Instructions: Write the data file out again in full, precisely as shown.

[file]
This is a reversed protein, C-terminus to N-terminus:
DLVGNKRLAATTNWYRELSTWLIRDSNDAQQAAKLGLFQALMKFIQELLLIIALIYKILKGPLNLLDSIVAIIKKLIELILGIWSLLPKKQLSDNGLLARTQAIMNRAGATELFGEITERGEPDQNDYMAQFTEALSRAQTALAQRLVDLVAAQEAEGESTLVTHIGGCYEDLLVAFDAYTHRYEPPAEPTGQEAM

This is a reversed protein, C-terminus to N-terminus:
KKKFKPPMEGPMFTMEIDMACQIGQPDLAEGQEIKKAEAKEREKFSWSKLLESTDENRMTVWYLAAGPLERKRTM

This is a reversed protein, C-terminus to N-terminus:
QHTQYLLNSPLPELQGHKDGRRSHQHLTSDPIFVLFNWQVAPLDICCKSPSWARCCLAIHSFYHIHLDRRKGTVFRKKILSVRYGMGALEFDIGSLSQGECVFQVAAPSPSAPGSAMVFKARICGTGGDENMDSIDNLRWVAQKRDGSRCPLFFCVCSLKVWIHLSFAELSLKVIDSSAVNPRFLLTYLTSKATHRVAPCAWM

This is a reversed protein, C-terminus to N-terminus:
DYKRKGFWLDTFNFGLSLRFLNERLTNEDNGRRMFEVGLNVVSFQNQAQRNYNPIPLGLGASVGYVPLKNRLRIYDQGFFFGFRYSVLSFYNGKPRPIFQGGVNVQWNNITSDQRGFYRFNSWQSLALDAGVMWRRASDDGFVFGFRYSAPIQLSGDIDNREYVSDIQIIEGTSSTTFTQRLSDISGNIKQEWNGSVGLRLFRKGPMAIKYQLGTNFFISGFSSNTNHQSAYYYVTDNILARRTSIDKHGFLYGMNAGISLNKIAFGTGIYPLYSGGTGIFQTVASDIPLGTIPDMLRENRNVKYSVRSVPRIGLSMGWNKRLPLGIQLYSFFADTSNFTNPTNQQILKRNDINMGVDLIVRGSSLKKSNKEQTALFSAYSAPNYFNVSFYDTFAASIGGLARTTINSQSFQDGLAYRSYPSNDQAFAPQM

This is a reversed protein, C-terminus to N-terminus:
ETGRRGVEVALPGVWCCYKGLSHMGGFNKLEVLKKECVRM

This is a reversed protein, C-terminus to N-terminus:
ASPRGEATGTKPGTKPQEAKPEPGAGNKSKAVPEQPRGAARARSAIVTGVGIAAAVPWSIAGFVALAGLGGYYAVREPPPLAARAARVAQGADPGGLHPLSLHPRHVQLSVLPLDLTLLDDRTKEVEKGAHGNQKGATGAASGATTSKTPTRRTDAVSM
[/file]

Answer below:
This is a reversed protein, C-terminus to N-terminus:
DLVGNKRLAATTNWYRELSTWLIRDSNDAQQAAKLGLFQALMKFIQELLLIIALIYKILKGPLNLLDSIVAIIKKLIELILGIWSLLPKKQLSDNGLLARTQAIMNRAGATELFGEITERGEPDQNDYMAQFTEALSRAQTALAQRLVDLVAAQEAEGESTLVTHIGGCYEDLLVAFDAYTHRYEPPAEPTGQEAM

This is a reversed protein, C-terminus to N-terminus:
KKKFKPPMEGPMFTMEIDMACQIGQPDLAEGQEIKKAEAKEREKFSWSKLLESTDENRMTVWYLAAGPLERKRTM

This is a reversed protein, C-terminus to N-terminus:
QHTQYLLNSPLPELQGHKDGRRSHQHLTSDPIFVLFNWQVAPLDICCKSPSWARCCLAIHSFYHIHLDRRKGTVFRKKILSVRYGMGALEFDIGSLSQGECVFQVAAPSPSAPGSAMVFKARICGTGGDENMDSIDNLRWVAQKRDGSRCPLFFCVCSLKVWIHLSFAELSLKVIDSSAVNPRFLLTYLTSKATHRVAPCAWM

This is a reversed protein, C-terminus to N-terminus:
DYKRKGFWLDTFNFGLSLRFLNERLTNEDNGRRMFEVGLNVVSFQNQAQRNYNPIPLGLGASVGYVPLKNRLRIYDQGFFFGFRYSVLSFYNGKPRPIFQGGVNVQWNNITSDQRGFYRFNSWQSLALDAGVMWRRASDDGFVFGFRYSAPIQLSGDIDNREYVSDIQIIEGTSSTTFTQRLSDISGNIKQEWNGSVGLRLFRKGPMAIKYQLGTNFFISGFSSNTNHQSAYYYVTDNILARRTSIDKHGFLYGMNAGISLNKIAFGTGIYPLYSGGTGIFQTVASDIPLGTIPDMLRENRNVKYSVRSVPRIGLSMGWNKRLPLGIQLYSFFADTSNFTNPTNQQILKRNDINMGVDLIVRGSSLKKSNKEQTALFSAYSAPNYFNVSFYDTFAASIGGLARTTINSQSFQDGLAYRSYPSNDQAFAPQM

This is a reversed protein, C-terminus to N-terminus:
ETGRRGVEVALPGVWCCYKGLSHMGGFNKLEVLKKECVRM

This is a reversed protein, C-terminus to N-terminus:
ASPRGEATGTKPGTKPQEAKPEPGAGNKSKAVPEQPRGAARARSAIVTGVGIAAAVPWSIAGFVALAGLGGYYAVREPPPLAARAARVAQGADPGGLHPLSLHPRHVQLSVLPLDLTLLDDRTKEVEKGAHGNQKGATGAASGATTSKTPTRRTDAVSM